On Saturday, we joined the masses and bought up necessities at the grocery store.  As a family that eats outside of the home regularly (restaurants, at school, at work, etc), we had food but we didn't have full meals.  We planned for chili, tacos, lasagna, pizza, chicken, eggs and bacon, cinnamon rolls, sandwiches, baked potatoes.

It started snowing on Sunday morning.  Church was cancelled.  I enjoyed taking pictures of the accumulating snow throughout the day.  In the end, we got around a foot of snow.


Then came the temperature change.  The temp stayed around 30-32 on Sunday.  Then it started to drop.  By Monday morning, it was -10 with a wind chill of -40.  School wasn't going back until Jan 7 so that wasn't a concern.  Both of our workpalces ended up staying closed as all the area counties were under travel warning - meaning don't be on the road unless it is a true emergency.

I haven't been outside of my home since Saturday evening.  My husband and kids haven't been outside of our house aside from a little playing or a lot of shoveling on Sunday.

We are on day 3 of being locked in, snowed in, frozen in together.  Just the 4 of us.

We did fine for 2 days.  Not much drama or snippiness.  Some.  But not a lot.

Today might be different.  Today we might be tired of the movies and video games and barbies and action figures and games.  Today we might be done with cooking and washing dishes and folding laundry and cleaning out closets.

Today might be the day we turn on each other.

Which makes me wonder about other families.  Families that have been on the verge of falling apart... does this situation make it worse?  Or do they find something of value in their family and find a reason to forge on?  Do people find that they have a will or desire to help people that they didn't know they had before?  Do neighbors show their true colors by snow blowing the sidewalks for everyone - or by snowblowing for everyone except one or two?  Or only snowblowing for themselves?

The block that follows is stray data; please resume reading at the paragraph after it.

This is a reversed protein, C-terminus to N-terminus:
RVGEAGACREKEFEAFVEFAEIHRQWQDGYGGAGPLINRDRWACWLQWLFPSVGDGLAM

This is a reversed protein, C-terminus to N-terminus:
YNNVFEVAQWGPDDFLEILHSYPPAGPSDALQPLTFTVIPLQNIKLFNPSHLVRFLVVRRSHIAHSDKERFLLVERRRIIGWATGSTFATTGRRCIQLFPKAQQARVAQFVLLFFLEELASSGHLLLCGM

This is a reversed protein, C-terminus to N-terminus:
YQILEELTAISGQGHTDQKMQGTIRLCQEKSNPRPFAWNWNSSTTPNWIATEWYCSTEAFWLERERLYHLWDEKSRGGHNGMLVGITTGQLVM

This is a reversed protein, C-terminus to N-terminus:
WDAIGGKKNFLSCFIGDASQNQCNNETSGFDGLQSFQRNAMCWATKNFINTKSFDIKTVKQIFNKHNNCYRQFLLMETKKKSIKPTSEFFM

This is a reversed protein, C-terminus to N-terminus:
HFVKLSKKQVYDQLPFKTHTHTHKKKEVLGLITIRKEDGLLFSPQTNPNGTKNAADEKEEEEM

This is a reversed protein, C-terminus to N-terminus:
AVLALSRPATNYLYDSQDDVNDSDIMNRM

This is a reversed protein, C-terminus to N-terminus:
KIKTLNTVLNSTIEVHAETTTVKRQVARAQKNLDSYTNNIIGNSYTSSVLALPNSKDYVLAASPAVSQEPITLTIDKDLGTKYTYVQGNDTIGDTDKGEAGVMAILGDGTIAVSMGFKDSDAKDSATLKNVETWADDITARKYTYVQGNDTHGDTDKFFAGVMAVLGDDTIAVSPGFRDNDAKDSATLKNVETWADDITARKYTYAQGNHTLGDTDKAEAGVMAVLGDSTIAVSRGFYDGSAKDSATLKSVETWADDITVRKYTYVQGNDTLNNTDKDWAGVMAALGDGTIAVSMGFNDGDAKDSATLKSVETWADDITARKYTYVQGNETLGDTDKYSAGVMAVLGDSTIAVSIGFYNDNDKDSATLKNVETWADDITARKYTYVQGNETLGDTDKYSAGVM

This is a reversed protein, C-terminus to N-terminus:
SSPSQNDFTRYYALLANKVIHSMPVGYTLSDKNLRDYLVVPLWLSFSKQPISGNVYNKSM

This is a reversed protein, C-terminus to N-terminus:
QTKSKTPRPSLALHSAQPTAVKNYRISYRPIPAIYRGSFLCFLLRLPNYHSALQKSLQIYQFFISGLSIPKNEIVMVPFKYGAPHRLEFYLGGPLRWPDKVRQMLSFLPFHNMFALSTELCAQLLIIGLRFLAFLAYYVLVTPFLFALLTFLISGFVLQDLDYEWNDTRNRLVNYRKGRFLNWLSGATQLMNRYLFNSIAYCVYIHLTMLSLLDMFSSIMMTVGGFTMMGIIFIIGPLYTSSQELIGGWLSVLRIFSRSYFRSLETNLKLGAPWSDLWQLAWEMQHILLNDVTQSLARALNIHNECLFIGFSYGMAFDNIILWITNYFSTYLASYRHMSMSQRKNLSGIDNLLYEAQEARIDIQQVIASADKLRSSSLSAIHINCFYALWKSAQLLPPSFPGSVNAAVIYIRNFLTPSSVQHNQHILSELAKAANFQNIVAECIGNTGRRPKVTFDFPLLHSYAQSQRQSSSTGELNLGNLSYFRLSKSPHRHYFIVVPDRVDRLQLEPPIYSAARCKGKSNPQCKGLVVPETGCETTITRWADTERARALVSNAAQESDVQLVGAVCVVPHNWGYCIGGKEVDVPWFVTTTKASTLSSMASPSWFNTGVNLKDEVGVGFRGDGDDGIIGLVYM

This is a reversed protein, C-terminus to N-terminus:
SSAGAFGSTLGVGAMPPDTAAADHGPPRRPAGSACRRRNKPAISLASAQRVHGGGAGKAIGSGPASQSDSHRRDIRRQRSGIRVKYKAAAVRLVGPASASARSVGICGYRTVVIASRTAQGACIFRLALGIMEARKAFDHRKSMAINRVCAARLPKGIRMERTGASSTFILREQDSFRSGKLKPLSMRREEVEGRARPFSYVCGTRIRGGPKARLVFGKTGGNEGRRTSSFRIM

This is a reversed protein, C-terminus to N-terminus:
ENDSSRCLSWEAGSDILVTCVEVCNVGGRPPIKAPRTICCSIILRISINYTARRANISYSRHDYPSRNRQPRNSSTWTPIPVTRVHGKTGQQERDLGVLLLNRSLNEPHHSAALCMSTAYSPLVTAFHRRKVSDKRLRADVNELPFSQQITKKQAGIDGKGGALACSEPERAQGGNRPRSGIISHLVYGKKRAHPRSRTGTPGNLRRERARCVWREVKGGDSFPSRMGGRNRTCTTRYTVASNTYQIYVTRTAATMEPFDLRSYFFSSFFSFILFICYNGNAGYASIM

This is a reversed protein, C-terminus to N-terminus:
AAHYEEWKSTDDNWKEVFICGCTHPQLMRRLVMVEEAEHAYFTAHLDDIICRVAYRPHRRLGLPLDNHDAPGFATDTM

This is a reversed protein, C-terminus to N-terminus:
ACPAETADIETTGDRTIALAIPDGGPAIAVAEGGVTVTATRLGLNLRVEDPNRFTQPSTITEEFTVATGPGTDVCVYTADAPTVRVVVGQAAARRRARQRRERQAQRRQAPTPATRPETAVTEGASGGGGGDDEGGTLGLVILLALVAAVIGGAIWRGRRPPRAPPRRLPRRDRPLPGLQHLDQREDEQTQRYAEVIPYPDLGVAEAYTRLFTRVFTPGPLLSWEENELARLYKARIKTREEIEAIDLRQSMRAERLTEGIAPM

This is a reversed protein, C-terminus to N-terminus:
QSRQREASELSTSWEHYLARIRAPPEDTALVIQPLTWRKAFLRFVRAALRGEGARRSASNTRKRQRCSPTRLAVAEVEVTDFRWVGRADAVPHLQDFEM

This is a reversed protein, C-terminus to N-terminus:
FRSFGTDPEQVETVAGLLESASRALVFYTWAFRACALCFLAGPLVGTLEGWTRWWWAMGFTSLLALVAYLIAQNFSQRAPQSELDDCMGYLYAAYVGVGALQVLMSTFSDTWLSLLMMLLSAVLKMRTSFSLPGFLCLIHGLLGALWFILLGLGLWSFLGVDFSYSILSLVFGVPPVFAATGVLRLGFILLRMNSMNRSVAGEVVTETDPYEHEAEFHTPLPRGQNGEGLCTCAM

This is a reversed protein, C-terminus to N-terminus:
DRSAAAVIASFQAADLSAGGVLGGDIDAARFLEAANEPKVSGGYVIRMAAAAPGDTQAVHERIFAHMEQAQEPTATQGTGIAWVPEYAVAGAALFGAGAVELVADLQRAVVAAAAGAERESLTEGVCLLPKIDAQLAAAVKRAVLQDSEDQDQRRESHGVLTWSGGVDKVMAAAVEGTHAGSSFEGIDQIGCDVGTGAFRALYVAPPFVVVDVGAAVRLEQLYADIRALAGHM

These are the kinds of situations where true colors come out.  Do we open our homes and businesses and such in order to help others?  Or do we seal in?  Do we stay indoors and out of the way of emergency responders and road crews?  Or do we brave the elements and make ourselves go to work?

I'm blessed to be able to just watch from my window.  To be indoors.  To have a furnace and pipes and a water heater that are functioning without issue.  To have a home filled with food.  To have movies and games and books and entertainment.  To be safe and warm.


By this weekend, there will be 40 degree temps and rain.  Which will mean flooding.  Which will mean a whole new round of issues and troubles.

But for now... we're frozen in for another day.

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Friday, January 3, 2014

Gratitude Jar: Round 2

Last year, I was excited to start a Gratitude Jar.

I found my jar, buried in some junk mail (it was a big pile), a few days ago.

And I enjoyed the slips of paper I had put in.

All five entries.

Oops.  Guess I forgot to keep it going.